The Hokitika Wildfoods Festival has been running for 28 years, attracting almost 7000 people with the promise of food items not usually deemed edible.
It’s the event of the year in Hokitika and something I’d been wanting to go to for years so this year I just went for it and booked a trip down.
Here are a few tips for attending your first Hokitika Wildfoods Festival.
Don’t stress that there will be nothing you want to eat
I’m not known for being particularly adventurous with food – I’m pescatarian, currently not drinking alcohol and I tend limit wheat and swap dairy products for alternatives. I really just wanted to go for the experience and observe quietly however several concerned people in my life asked me what I thought I was going to eat.
The West Coast produces all sorts of ‘wild’ foods which are on offer. Some of my favourite dishes included whitebait fritters, mussel fritters, wild blackberry waffles and plain old coffee (without the addition of goats milk or dried crickets).
As well as the wine and beer tents there was free water proving host responsibility which was great to see.
If you really want to get into the carnival atmosphere, the best way to do it is to dress up in a wild outfit.
The Feral Fashion competition was one of my highlights of the day as well as Salmonella Dub’s appearance on the main stage.
Be prepared for wet weather
While the promotional material depicts beautiful weather, here’s a 53% chance of rain on any given day in Hokitika and it rained persistently on the day of the 2017 event. I was grateful I took an umbrella. Gumboots and a waterproof jacket would also have been a good idea.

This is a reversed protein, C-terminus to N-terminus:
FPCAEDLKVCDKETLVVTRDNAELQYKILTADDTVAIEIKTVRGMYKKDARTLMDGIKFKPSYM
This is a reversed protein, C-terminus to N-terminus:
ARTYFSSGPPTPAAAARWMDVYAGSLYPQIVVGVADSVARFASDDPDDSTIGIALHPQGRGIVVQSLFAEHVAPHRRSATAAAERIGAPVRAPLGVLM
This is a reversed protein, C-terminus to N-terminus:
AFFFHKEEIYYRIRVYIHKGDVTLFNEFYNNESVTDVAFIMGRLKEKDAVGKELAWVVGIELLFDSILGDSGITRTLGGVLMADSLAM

Arrive at the Hokitika Wildfoods Festival hungry
I’d consumed most of what was on offer in the Koru Lounge before boarding the plane so was full pretty quickly.
As well as what was for sale, some stalls had free taster items: There was some amazing Hungarian friend bread, beautiful fresh Italian fettuccine at the demonstration tent as well as various other things.
Some of the crazier food items included:
- Live Huhu Grubs. Consumers were being encouraged to bite the head off first.
- Deer Semen which you could observe under a microscope and see they were still swimming.
- Fish eye jelly shots. Of the three people I saw consume these, one spat the eye back out again, one spent some time retching over a bucket and the third just looked ill. They were obviously not particularly tasty.
- Pig snouts on sticks.
- Mountain Oysters (which in their stir fried state were not recognisable as Bull testicles).
Go with a group
Air New Zealand is a major sponsor of the event I’ve seen Grabaseat packages for The Hokitika Wildfoods Festival including flights, tickets and transfers from both Auckland and Wellington the past few years. Even more awesomely it didn’t require travelling twin-share to book.
There was a small hitch that meant we required a new plane to be flown in from Wellington and a three-hour delay getting home but we were fed several times and drinks were provided. The staff were actually amazing.
With a decent group of people at the festival you can converse about the different things different people try.
There was never any pressure to try anything but there were certainly debates as to whether Huhu Grubs actually taste like peanut butter. There were conflicting opinions on both the Mutton bird pie and the Mountain Oysters and apparently not everything ‘tastes like chicken’.
Check out the rest of Hokitika too
I wandered around town and walked down to the beach entry to see the famous Hokitika sign. I’d always wondered whether it was actually made out of driftwood, or in fact something more permanent.
Spoiler alert: It IS made out of driftwood!
Have you been to the Hokitika Wildfoods Festival or anything similar? What’s the craziest thing you’ve eaten in your travels?